You might want the security of booking the next two nights - eg book the first two nights, say Sarurday and Sunday nights so you know where you're staying, then in the morning of Sunday book the Monday night. That way you have the security of knowing you have somewhere to stay but are not too tied down. Turning up in the summer near Bordeaux might be a recipe for disaster. And if you email or phone and they do not have space you can ask them for the address of somewhere nearby.

fbord
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Joined: 14 Dec 2015, 7:15pm

Re: Cycling in the Bordeaux region

Postby fbord » 20 Dec 2015, 12:51pm

Many thanks for the replies, each with a different approach!
I have decided to plan a route in advance and pre-book accommodation. I am going to use booking.com which gives the option of late cancellation up to 24 hours prior to arrival with no penalty. Interestingly the site shows many properties having only one booking left, unless that's a ploy to get you to sign up! Anyway, doing it this way, we have peace of mind of mind, and perhaps the flexibility of changing plans as we go if we come across available accommodation that we particularly like. This time around we will be able to gauge what the availability is as we travel around, perhaps for future reference.
We are not planning big mileages, sticking around the Baye, St Emilion, St Macaire and Creon areas, using four centres and cycling out from them, plus just exploring locally in the towns.
Thanks for taking the time to reply.

LindaB
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Joined: 17 Jun 2013, 8:41pm

Re: Cycling in the Bordeaux region

Postby LindaB » 25 Jan 2016, 11:32pm

Don't know if you've already booked your accommodation for the Bordeaux area, but you might want to check out the hotels/B&Bs mentioned in the blog of our 2012 trip around the Aquitaine region. http://www.crazyguyonabike.com/doc/circleaquitaine2012 We booked all ahead, no worries the day-of, and you get your pick of places, rather than settling for whatever still has a vacancy.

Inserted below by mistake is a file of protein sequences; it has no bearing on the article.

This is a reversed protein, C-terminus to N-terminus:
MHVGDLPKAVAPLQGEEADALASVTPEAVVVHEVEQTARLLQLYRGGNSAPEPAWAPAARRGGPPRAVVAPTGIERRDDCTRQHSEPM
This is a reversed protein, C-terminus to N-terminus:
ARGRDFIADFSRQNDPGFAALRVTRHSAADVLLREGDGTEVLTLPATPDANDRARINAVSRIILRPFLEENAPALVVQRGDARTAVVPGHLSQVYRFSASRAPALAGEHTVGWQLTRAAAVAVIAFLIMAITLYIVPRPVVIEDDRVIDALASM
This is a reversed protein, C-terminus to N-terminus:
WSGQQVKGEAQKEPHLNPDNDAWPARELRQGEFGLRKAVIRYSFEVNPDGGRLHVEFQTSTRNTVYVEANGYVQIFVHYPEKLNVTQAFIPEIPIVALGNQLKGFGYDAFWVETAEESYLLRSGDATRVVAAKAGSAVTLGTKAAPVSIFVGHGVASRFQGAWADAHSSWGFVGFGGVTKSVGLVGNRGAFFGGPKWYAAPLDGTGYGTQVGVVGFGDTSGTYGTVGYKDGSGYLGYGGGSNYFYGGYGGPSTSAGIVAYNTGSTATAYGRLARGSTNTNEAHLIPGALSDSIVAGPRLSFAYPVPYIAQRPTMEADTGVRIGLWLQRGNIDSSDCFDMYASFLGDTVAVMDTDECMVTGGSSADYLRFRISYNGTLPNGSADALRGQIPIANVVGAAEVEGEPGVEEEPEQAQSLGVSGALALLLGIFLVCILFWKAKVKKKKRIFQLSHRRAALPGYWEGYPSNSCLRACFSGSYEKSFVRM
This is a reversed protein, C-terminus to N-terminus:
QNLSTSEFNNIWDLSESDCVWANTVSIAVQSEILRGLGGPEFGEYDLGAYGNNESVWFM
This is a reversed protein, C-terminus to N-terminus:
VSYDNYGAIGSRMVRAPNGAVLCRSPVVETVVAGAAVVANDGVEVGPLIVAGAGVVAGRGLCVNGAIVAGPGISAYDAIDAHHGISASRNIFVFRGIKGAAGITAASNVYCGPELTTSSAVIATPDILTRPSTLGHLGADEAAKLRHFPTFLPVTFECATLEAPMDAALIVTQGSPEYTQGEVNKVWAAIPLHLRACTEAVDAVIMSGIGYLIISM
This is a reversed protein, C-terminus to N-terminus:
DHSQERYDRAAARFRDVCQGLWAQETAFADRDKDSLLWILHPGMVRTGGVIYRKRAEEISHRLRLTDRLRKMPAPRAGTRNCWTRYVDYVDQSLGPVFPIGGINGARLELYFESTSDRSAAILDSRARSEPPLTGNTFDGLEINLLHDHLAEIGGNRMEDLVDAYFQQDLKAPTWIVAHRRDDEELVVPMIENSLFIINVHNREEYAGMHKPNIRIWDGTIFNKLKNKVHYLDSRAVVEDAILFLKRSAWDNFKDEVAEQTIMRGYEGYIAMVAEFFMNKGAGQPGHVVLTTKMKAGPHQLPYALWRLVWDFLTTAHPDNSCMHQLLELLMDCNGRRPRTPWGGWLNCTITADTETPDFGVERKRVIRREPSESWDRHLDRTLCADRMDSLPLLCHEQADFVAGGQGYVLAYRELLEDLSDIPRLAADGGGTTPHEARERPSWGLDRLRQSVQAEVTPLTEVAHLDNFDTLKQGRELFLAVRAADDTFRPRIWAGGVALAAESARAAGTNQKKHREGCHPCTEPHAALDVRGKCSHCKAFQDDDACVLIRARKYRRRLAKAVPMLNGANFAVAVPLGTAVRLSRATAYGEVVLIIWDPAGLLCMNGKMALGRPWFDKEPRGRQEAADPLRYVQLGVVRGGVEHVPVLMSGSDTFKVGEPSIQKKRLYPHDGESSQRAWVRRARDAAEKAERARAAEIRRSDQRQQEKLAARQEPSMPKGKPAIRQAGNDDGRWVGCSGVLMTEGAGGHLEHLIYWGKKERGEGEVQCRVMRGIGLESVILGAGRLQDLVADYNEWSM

It's a beautiful region - hope you enjoy it as much as we did!

BruceJ
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Joined: 30 Jul 2008, 7:38pm

Re: Cycling in the Bordeaux region

Postby BruceJ » 26 Jan 2016, 3:18pm

Chateau de Crecy, in Romagne, five minutes south of the bike path from Bordeaux to Sauveterre-de-Guyenne, is a very comfortable, bike friendly, place to stay. We liked it so much in 2011, when we spent one night there, that in 2014 our stay was for two nights. Martine and Bruno really do make you feel at home. Enjoy your holiday.

ubert767
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Joined: 4 Aug 2013, 8:16pm

Re: Cycling in the Bordeaux region

Postby ubert767 » 26 Jan 2016, 3:56pm

Bruce J wrote:Chateau de Crecy, in Romagne, five minutes south of the bike path from Bordeaux to Sauveterre-de-Guyenne, is a very comfortable, bike friendly, place to stay. We liked it so much in 2011, when we spent one night there, that in 2014 our stay was for two nights. Martine and Bruno really do make you feel at home. Enjoy your holiday.


I second this recommendation, the place sounds very grand but is a comfortable vineyard farmhouse with excellent food. The above mentioned cycle path is one of the best I know, the redundant railway tunnel lighting illuminates as you progress through it, operated by motion sensors. Amazing.